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A high level overview of the Resonate tech stack. What does a professional DSP look like provides a tentative roadmap of our long-term goals. To gain a better understanding of our immediate goals and tasks, check out our Public Product Backlog.

In September of 2022, Resonate set a goal: to create a functional development environment and to simplify the entire tech stack. This is to prepare Resonate to meet the needs of the DSP Product Development Plan.

As a result, the assets that are currently on our live servers should be considered a prototype. These legacy assets are more or less considered to be in Maintenance Mode as we consolidate the server API into one repository: api. Initially, we'll move all legacy JavaScript microservices into this consolidated repository, following that, the server assets written in Go (namely id and user-api) will be incorporated/adopted as well.

We want to provide a consolidated back-end API one Docker command to spin up the whole back-end, in a shippable package, one container that is easy to install, plug, and play. This will in tandem help us further grow our open source ecosystem, speed up development for the long-term, and facilitate onboarding new dev contributors.

Active Development

Resonate's API is undergoing a consolidation phase, pulling in functionality from multiple legacy repositories into one, the api. The api repository is experimental, and under very active development - expect things to change rapidly. The beam app (an Electron app written in TypeScript/React) can be run in the web browser, and will eventually replace the live web player. As we develop and build out api, beam will be the go-to front-end client for testing. Because we aim to build an open-source Accounting Engine with automatic reporting with digestion of DDEX Electronic Release Notification Message Suite Standard (ERN) data, the current focus is primarily on the back-end.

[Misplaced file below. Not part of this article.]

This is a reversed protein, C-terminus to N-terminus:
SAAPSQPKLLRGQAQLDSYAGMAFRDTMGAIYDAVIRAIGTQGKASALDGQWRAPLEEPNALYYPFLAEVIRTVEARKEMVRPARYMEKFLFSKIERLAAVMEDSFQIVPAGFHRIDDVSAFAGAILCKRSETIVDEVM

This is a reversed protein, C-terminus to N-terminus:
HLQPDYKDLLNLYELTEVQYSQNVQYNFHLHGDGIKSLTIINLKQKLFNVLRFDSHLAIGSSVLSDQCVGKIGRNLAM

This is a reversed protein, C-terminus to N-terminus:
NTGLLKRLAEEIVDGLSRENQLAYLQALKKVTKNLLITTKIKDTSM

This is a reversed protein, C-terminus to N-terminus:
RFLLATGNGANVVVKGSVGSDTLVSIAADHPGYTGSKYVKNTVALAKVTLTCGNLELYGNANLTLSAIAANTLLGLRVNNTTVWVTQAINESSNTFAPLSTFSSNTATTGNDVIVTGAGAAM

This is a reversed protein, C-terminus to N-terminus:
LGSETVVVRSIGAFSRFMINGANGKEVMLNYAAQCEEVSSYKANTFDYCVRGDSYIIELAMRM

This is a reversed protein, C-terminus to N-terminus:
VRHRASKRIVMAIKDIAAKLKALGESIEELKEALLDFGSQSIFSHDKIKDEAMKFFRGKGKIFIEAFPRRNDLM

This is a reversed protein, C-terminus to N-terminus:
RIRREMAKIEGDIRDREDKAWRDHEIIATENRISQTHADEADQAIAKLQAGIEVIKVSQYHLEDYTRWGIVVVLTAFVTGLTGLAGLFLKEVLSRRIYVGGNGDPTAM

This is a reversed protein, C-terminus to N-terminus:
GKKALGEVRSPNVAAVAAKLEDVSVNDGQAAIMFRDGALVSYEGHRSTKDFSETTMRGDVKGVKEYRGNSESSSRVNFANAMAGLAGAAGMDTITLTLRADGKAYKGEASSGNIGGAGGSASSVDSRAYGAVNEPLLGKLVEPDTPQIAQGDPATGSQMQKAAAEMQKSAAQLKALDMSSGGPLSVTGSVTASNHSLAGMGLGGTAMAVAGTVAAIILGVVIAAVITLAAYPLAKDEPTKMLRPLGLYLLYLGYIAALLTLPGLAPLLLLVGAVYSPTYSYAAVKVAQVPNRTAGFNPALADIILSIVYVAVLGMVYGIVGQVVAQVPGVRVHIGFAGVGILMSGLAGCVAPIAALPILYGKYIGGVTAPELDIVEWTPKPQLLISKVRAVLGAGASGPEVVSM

That being said, some of this work can occur in parallel. For volunteers looking to get their toes wet or to tackle a quick issue, contributing to our actively maintained front-end clients (beam and mobile) would be massively helpful. Check out the Beam Project Board or the Mobile Project Board to get a better idea of prioritization. If you're a volunteer feeling rather ambitious, check out the Product Backlog for an idea of more overarching issue/task prioritization, and issues/tasks for the back-end.

See something in this documentation that could be improved or is out-of-date? Click the Edit this page link at the bottom of any page on this website to submit a correction/improvement, or alternatively create an issue on the documentation repository.

Legacy Assets on Live Servers

Resonate ID Server - a Golang server that acts as our "authentication" portal. It's primarily used to provide login and authentication for client apps, which includes the stream app, the dashboard, and, for example beam.

Resonate User API - this is primarily a database that stores all the user information and has some user management methods and functionality associated with it. It also is a golang server.

Tracks API - a thin nodejs sequelize API that provides access to the tracks database, serving streaming information, etc.

Stream & Dashboard - These are two different webapps. The stream app is a choo based javascript app that allows streaming, while the dashboard app allows track management and upload. The dashboard API also contains some code that is partially duplicated with tracks-api mentioned above, so there are plans to merge those.

There are also some smaller services that handle uploading of files (audio and images) and some other things as well.

This can all run on one server (it needs to!) with access to distinct databases on that server. There can be subdomains for the top level domain, that will be needed in this situation (for example, but no guarantee: id.<domain>, api.<domain>, stream.<domain>.

All of these use docker for container management, and are spun up and restarted using docker.